The industry is under no moral obligation to serve all sectors of the market, accor-ding to Barclays Financial Planning director Stephen Ingledew.
Speaking at the Centre for Future Studies Third Annual Conference on savings in London last week, Ingledew said it is uneconomic for businesses to provide quality, highly trained advisers to sell products such as Isas to mass-market customers.
Despite increasing calls for generic advice, Ingledew questioned who would pay for it, as the majority of advice is paid for by the customer through commission. He argued that customers taking generic advice would not be prepared to pay a fee.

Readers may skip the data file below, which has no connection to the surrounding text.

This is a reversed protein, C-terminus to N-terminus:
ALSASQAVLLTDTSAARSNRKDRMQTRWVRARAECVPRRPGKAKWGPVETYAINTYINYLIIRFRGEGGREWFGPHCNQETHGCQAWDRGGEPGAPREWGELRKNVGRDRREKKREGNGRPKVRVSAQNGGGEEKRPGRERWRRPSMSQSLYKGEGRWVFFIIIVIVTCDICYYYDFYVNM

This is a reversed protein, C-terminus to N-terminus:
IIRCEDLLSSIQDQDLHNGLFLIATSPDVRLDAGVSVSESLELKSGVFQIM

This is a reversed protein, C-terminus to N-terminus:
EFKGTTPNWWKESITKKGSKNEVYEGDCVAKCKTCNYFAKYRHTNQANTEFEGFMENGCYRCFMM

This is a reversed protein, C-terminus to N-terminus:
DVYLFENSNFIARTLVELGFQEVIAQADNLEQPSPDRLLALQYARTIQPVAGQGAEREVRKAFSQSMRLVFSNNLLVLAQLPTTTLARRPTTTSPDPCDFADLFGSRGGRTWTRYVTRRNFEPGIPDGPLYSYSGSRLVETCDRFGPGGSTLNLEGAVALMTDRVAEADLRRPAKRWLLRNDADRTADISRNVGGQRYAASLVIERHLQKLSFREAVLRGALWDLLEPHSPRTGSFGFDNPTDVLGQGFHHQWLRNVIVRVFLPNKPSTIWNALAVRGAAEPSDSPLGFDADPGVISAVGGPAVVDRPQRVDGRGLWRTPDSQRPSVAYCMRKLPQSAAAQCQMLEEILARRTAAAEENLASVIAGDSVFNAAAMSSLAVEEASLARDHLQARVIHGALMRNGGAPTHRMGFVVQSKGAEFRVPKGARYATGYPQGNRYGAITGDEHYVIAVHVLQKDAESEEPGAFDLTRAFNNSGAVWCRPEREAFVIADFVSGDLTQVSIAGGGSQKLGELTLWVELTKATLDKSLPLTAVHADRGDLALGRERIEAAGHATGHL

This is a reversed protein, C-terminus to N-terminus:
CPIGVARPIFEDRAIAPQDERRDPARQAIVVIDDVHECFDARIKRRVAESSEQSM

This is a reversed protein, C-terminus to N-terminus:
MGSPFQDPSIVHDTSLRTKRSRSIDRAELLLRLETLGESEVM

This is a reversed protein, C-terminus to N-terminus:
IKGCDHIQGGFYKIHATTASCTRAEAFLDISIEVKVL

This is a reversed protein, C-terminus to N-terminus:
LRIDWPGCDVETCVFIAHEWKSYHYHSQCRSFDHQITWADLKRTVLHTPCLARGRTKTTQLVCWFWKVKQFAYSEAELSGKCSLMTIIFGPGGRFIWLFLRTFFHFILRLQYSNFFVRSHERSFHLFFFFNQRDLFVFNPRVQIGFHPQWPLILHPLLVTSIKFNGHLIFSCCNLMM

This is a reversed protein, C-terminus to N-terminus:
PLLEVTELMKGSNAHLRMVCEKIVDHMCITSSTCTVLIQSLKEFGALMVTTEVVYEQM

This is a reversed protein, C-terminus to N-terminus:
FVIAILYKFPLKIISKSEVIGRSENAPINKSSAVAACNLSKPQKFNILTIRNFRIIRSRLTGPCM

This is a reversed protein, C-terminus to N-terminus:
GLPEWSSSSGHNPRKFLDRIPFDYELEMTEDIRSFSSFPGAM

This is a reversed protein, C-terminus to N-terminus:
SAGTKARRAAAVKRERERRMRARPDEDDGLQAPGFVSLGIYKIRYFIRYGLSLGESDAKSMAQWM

He said: “Are we morally obliged to serve all corners of the market? No, we also have responsibilities to shareholders and policyholders. We cannot be all things to all people. If we go down that road, the industry will not be there for much longer.”
Ingledew also said most mass-market people under 40 would be better off paying off their debts rather than saving into a pension.
But Prudential director of UK policy development Tom Boardman said the industry needs to reinvent itself to serve the mass market.
He said: “I am not necessarily talking about the poorest people but maybe the 25,000-plus mass market. These people want to get firm recommendations and reassurance.”
Pension expert Ros Altmann argued that the lack of standardisation in the market, even for the most basic products, is causing confusion for people shopping around for products.
But Ingledew responded: “Not many people shop around. Isn’t it healthy that there is choice in the market rather than a Soviet-style regime where everything is the same.”